By Kwanchai Rungfapaisarn
Simon Lam, chief executive officer of Generali Insurance (Thailand), said the company had not spent a lot of time previously in developing the Thailand market but now wanted to build a stronger presence here.
"Very few people in Thailand know Generali at this moment. However, we’re preparing to invest in branding and to build our awareness in the marketplace. We want to create successful and cost-effective brand visibility and to find the right touch-points with consumers to advertise and promote our brand," he said.
Generali, based in Italy, started selling insurance in Thailand in 2002, with both life and non-life licences.
Lam said Generali was the third-largest in Europe in terms of premium income, and ranked 48th among this year’s Fortune Global 500 companies by revenue.
"The Asian region is now contributing only 1 per cent of total revenue earned by Generali Insurance, while about 90 per cent of the business is from Europe," Lam said.
The company now operates in eight Asian markets, namely Hong Kong, mainland China, Japan, Indonesia, Thailand, the Philippines, Vietnam and India.
He said Thailand was a priority in the firm’s growth strategy in Asia. "We believe in the future of the Thailand market."
He said the company was now looking at Thailand’s non-life market. About 25 per cent of that market belongs to corporate clients. Of the individual customer base, about 60 per cent is in car insurance.
"Thailand is a strong regional hub for manufacturing. A lot of multinational firms have also set up their manufacturing plants as well as business operations in the Kingdom," Lam said.
He also noted that the government was planning big infrastructure projects.
"The Kingdom [will also be] an important hub for manufacturing under the Asean Economic Community to be effective next year," Lam said.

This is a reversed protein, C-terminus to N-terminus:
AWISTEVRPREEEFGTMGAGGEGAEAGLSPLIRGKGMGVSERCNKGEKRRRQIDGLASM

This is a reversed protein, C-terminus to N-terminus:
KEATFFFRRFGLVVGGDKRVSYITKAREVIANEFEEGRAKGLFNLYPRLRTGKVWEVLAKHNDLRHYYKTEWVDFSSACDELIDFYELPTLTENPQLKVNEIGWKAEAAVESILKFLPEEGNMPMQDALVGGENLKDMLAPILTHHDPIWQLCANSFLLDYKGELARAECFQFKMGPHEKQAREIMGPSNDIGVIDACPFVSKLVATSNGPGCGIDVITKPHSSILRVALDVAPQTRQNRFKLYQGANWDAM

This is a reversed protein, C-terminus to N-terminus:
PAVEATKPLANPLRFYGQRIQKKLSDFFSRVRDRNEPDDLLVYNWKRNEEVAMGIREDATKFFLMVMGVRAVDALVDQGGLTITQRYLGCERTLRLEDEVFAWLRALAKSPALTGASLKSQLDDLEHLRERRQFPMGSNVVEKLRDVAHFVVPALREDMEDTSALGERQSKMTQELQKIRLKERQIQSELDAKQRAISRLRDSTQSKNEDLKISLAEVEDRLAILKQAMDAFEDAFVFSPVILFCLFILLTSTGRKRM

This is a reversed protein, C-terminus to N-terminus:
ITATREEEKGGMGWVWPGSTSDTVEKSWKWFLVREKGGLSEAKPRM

Thailand has a large number of younger people and a rising middle class. The economy is starting to recover. Such factors have created a lot of potential for insurance business, both commercial and individual. Thailand has a lot of business potential for both accident and health insurance as well.
"For Generali, we have set up two points of our global strategy. First, we want to develop our corporate insurance business. Second, we also want to grow strongly in accident and health insurance," Lam said.
He said Generali this year had set up a regional centre of competence in Hong Kong for both strategies.
"This year, we’re starting a new journey of strong growth in Asia, particularly Thailand," said Lam, adding that the company had just begun offering car insurance in the Thai market in June.
In Thailand, Generali Insurance reported 13 million euros (Bt529 million) in non-life premiums last year, ranking 43rd.
"We want to increase our revenue and ranking in Thailand. We also want to boost our representation in the market by growing profitability via the cross-selling approach," he said.
He added that the market for personal insurance in Thailand was not very sophisticated. Many players have relied more on an approach that focused on what they wanted to sell rather than what the customers really needed.
"With the cross-selling approach, we will focus on customer-centric [service] by providing multiple insurance products that really match the life-stage needs as well as protecting our customers’ lifestyles. We have designed products that cater to their needs."
Lam said Generali had been working with brokers, agents and other retail companies to sell its insurance policies. The company had also used multiple distribution channels to reach customers. These included telemarketing and the Internet.
He said that based on the company’s global survey conducted few months ago on 21,000 clients, there are five key reasons customers choose a particular insurance company. They are:
1. Value for money.
2. Is the insurance company responsive to their needs?
3. Is the insurance company easy to deal with?
4. Does it have friendly and approachable staff?
5. Does it deliver on its promises?